Support The Moscow Times!

Russia Advises Aeroflot to Avoid Tehran at Night After Ukraine Airliner Crash

The Foreign Ministry recommended that Aeroflot only perform flights to and from Tehran in daylight hours. Sergei Bobylev / TASS

Russia’s Foreign Ministry has advised the country’s national carrier Aeroflot to avoid airspace over Tehran at night after Iran’s downing of a Ukrainian passenger plane, the RBC news website reported Monday.

Tehran has acknowledged shooting down the Ukrainian jetliner by mistake on Jan. 8, killing all 176 people aboard. Russia’s civil aviation authority told its air carriers to avoid airspace around the region but fell short of issuing a blanket ban.

The Foreign Ministry recommended that Aeroflot only perform flights to and from Tehran in daylight hours, RBC cited two unnamed sources familiar with the decision as saying.

It was unclear if Aeroflot followed that advice, but its hub, Moscow's Sheremetyevo Airport, has delayed flights to and from Tehran by at least four hours since Saturday, according to RIA Novosti.

Tehran said its air defenses were fired in error while on alert in the days after Iranian missile strikes on U.S. targets in Iraq. It said the airliner was mistaken for a "hostile target" after it turned toward a sensitive military base of the elite Revolutionary Guards near Tehran.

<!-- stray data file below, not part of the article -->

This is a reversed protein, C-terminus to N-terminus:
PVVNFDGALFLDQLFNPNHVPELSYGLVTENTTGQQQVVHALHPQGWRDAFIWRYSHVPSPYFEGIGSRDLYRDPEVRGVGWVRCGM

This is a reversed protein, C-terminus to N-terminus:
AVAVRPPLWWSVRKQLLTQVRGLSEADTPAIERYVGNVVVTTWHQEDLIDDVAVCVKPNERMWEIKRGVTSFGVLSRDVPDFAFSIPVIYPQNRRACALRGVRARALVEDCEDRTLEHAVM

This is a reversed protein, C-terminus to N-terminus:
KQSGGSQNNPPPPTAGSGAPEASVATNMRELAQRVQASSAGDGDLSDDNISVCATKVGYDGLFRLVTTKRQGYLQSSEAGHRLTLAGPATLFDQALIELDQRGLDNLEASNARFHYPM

Update: Aeroflot decided to suspend its nighttime flights to Iran without the Foreign Ministry's recommendation, Foreign Minister Sergei Lavrov said at a press conference Tuesday. 

Reuters contributed reporting to this article.

Read more

Independent journalism isn’t dead. You can help keep it alive.

As the only remaining independent, English-language news source reporting from Russia, The Moscow Times plays a critical role in connecting Russia to the world.

Editorial decisions are made entirely by journalists in our newsroom, who adhere to the highest ethical standards. We fearlessly cover issues that are often considered off-limits or taboo in Russia, from domestic violence and LGBT issues to the climate crisis and a secretive nuclear blast that exposed unknowing doctors to radiation.

Please consider making a one-time donation — or better still a recurring donation — to The Moscow Times to help us continue producing vital, high-quality journalism about the world's largest country.